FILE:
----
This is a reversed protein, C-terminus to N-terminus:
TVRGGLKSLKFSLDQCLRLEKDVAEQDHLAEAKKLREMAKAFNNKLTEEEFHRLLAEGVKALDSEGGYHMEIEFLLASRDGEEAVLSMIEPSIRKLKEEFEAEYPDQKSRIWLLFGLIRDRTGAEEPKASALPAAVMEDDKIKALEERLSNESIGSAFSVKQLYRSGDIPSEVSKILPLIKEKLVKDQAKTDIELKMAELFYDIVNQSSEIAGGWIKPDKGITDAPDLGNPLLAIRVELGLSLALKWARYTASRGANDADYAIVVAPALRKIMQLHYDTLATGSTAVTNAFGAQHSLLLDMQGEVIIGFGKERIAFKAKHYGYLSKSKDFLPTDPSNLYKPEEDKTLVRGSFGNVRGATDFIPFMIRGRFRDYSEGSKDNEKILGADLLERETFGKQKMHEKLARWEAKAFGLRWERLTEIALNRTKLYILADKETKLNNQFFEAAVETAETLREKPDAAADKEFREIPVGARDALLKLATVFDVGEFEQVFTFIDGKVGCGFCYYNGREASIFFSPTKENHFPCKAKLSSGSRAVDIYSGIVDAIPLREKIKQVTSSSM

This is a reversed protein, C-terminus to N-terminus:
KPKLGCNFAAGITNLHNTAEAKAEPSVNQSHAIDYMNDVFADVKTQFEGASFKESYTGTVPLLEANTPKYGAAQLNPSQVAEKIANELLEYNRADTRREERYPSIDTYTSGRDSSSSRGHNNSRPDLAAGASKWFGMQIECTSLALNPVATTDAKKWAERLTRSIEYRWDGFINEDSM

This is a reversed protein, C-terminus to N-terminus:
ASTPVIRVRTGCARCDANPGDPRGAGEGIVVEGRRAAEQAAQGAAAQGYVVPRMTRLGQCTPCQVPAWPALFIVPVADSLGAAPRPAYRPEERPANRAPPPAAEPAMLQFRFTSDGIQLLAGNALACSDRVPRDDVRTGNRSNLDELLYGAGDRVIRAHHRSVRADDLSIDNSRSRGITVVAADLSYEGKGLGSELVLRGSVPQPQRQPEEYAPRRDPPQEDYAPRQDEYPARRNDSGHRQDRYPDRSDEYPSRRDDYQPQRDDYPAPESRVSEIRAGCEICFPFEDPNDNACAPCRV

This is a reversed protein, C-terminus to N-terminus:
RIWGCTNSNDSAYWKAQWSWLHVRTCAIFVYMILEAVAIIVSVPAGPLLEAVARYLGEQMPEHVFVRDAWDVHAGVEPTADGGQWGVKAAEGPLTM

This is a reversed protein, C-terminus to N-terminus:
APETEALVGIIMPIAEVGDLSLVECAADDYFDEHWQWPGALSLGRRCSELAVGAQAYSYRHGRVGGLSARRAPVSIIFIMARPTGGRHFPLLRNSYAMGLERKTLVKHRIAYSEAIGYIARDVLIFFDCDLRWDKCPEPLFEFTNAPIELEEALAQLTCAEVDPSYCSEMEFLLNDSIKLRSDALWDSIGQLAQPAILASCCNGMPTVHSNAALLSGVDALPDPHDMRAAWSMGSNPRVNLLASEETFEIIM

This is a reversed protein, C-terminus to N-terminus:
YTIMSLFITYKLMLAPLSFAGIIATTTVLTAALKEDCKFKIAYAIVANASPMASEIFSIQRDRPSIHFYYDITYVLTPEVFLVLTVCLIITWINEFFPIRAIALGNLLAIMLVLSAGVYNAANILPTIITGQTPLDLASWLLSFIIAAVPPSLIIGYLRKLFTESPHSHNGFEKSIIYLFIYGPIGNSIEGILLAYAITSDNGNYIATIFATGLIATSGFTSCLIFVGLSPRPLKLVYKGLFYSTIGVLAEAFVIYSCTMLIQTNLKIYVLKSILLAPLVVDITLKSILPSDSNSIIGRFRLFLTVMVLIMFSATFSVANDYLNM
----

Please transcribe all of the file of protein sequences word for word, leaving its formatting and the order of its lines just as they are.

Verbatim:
This is a reversed protein, C-terminus to N-terminus:
TVRGGLKSLKFSLDQCLRLEKDVAEQDHLAEAKKLREMAKAFNNKLTEEEFHRLLAEGVKALDSEGGYHMEIEFLLASRDGEEAVLSMIEPSIRKLKEEFEAEYPDQKSRIWLLFGLIRDRTGAEEPKASALPAAVMEDDKIKALEERLSNESIGSAFSVKQLYRSGDIPSEVSKILPLIKEKLVKDQAKTDIELKMAELFYDIVNQSSEIAGGWIKPDKGITDAPDLGNPLLAIRVELGLSLALKWARYTASRGANDADYAIVVAPALRKIMQLHYDTLATGSTAVTNAFGAQHSLLLDMQGEVIIGFGKERIAFKAKHYGYLSKSKDFLPTDPSNLYKPEEDKTLVRGSFGNVRGATDFIPFMIRGRFRDYSEGSKDNEKILGADLLERETFGKQKMHEKLARWEAKAFGLRWERLTEIALNRTKLYILADKETKLNNQFFEAAVETAETLREKPDAAADKEFREIPVGARDALLKLATVFDVGEFEQVFTFIDGKVGCGFCYYNGREASIFFSPTKENHFPCKAKLSSGSRAVDIYSGIVDAIPLREKIKQVTSSSM

This is a reversed protein, C-terminus to N-terminus:
KPKLGCNFAAGITNLHNTAEAKAEPSVNQSHAIDYMNDVFADVKTQFEGASFKESYTGTVPLLEANTPKYGAAQLNPSQVAEKIANELLEYNRADTRREERYPSIDTYTSGRDSSSSRGHNNSRPDLAAGASKWFGMQIECTSLALNPVATTDAKKWAERLTRSIEYRWDGFINEDSM

This is a reversed protein, C-terminus to N-terminus:
ASTPVIRVRTGCARCDANPGDPRGAGEGIVVEGRRAAEQAAQGAAAQGYVVPRMTRLGQCTPCQVPAWPALFIVPVADSLGAAPRPAYRPEERPANRAPPPAAEPAMLQFRFTSDGIQLLAGNALACSDRVPRDDVRTGNRSNLDELLYGAGDRVIRAHHRSVRADDLSIDNSRSRGITVVAADLSYEGKGLGSELVLRGSVPQPQRQPEEYAPRRDPPQEDYAPRQDEYPARRNDSGHRQDRYPDRSDEYPSRRDDYQPQRDDYPAPESRVSEIRAGCEICFPFEDPNDNACAPCRV

This is a reversed protein, C-terminus to N-terminus:
RIWGCTNSNDSAYWKAQWSWLHVRTCAIFVYMILEAVAIIVSVPAGPLLEAVARYLGEQMPEHVFVRDAWDVHAGVEPTADGGQWGVKAAEGPLTM

This is a reversed protein, C-terminus to N-terminus:
APETEALVGIIMPIAEVGDLSLVECAADDYFDEHWQWPGALSLGRRCSELAVGAQAYSYRHGRVGGLSARRAPVSIIFIMARPTGGRHFPLLRNSYAMGLERKTLVKHRIAYSEAIGYIARDVLIFFDCDLRWDKCPEPLFEFTNAPIELEEALAQLTCAEVDPSYCSEMEFLLNDSIKLRSDALWDSIGQLAQPAILASCCNGMPTVHSNAALLSGVDALPDPHDMRAAWSMGSNPRVNLLASEETFEIIM

This is a reversed protein, C-terminus to N-terminus:
YTIMSLFITYKLMLAPLSFAGIIATTTVLTAALKEDCKFKIAYAIVANASPMASEIFSIQRDRPSIHFYYDITYVLTPEVFLVLTVCLIITWINEFFPIRAIALGNLLAIMLVLSAGVYNAANILPTIITGQTPLDLASWLLSFIIAAVPPSLIIGYLRKLFTESPHSHNGFEKSIIYLFIYGPIGNSIEGILLAYAITSDNGNYIATIFATGLIATSGFTSCLIFVGLSPRPLKLVYKGLFYSTIGVLAEAFVIYSCTMLIQTNLKIYVLKSILLAPLVVDITLKSILPSDSNSIIGRFRLFLTVMVLIMFSATFSVANDYLNM